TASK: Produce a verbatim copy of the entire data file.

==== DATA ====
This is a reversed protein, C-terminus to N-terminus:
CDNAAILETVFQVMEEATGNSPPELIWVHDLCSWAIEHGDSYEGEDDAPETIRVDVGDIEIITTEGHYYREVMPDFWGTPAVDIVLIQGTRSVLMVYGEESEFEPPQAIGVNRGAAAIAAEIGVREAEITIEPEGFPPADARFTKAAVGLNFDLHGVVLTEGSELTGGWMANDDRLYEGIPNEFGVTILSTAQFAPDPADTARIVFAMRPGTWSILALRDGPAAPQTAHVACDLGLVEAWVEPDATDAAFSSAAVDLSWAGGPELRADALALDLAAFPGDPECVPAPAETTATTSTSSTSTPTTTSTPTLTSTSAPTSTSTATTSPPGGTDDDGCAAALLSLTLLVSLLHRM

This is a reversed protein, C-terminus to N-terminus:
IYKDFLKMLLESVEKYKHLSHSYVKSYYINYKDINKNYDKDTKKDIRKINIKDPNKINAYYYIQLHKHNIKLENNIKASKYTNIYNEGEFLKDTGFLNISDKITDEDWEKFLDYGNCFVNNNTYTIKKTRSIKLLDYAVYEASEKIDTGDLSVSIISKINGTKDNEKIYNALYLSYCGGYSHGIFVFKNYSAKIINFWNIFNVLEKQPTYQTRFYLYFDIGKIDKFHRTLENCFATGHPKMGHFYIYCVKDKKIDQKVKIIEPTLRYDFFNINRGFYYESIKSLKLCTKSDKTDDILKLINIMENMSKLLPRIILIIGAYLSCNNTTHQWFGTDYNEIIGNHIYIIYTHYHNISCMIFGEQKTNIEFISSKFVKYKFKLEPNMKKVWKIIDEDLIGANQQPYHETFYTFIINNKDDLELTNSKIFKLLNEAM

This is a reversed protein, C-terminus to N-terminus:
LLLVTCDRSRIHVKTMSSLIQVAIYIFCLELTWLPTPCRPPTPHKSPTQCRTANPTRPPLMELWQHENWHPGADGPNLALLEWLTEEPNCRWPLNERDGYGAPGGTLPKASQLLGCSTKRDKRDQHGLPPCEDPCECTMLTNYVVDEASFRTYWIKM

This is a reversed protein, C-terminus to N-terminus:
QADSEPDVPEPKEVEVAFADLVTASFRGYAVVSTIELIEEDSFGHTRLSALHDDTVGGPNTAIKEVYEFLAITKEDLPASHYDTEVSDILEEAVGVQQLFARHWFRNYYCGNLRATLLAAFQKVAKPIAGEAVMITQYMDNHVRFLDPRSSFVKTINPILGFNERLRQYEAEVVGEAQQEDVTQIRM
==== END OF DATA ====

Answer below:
This is a reversed protein, C-terminus to N-terminus:
CDNAAILETVFQVMEEATGNSPPELIWVHDLCSWAIEHGDSYEGEDDAPETIRVDVGDIEIITTEGHYYREVMPDFWGTPAVDIVLIQGTRSVLMVYGEESEFEPPQAIGVNRGAAAIAAEIGVREAEITIEPEGFPPADARFTKAAVGLNFDLHGVVLTEGSELTGGWMANDDRLYEGIPNEFGVTILSTAQFAPDPADTARIVFAMRPGTWSILALRDGPAAPQTAHVACDLGLVEAWVEPDATDAAFSSAAVDLSWAGGPELRADALALDLAAFPGDPECVPAPAETTATTSTSSTSTPTTTSTPTLTSTSAPTSTSTATTSPPGGTDDDGCAAALLSLTLLVSLLHRM

This is a reversed protein, C-terminus to N-terminus:
IYKDFLKMLLESVEKYKHLSHSYVKSYYINYKDINKNYDKDTKKDIRKINIKDPNKINAYYYIQLHKHNIKLENNIKASKYTNIYNEGEFLKDTGFLNISDKITDEDWEKFLDYGNCFVNNNTYTIKKTRSIKLLDYAVYEASEKIDTGDLSVSIISKINGTKDNEKIYNALYLSYCGGYSHGIFVFKNYSAKIINFWNIFNVLEKQPTYQTRFYLYFDIGKIDKFHRTLENCFATGHPKMGHFYIYCVKDKKIDQKVKIIEPTLRYDFFNINRGFYYESIKSLKLCTKSDKTDDILKLINIMENMSKLLPRIILIIGAYLSCNNTTHQWFGTDYNEIIGNHIYIIYTHYHNISCMIFGEQKTNIEFISSKFVKYKFKLEPNMKKVWKIIDEDLIGANQQPYHETFYTFIINNKDDLELTNSKIFKLLNEAM

This is a reversed protein, C-terminus to N-terminus:
LLLVTCDRSRIHVKTMSSLIQVAIYIFCLELTWLPTPCRPPTPHKSPTQCRTANPTRPPLMELWQHENWHPGADGPNLALLEWLTEEPNCRWPLNERDGYGAPGGTLPKASQLLGCSTKRDKRDQHGLPPCEDPCECTMLTNYVVDEASFRTYWIKM

This is a reversed protein, C-terminus to N-terminus:
QADSEPDVPEPKEVEVAFADLVTASFRGYAVVSTIELIEEDSFGHTRLSALHDDTVGGPNTAIKEVYEFLAITKEDLPASHYDTEVSDILEEAVGVQQLFARHWFRNYYCGNLRATLLAAFQKVAKPIAGEAVMITQYMDNHVRFLDPRSSFVKTINPILGFNERLRQYEAEVVGEAQQEDVTQIRM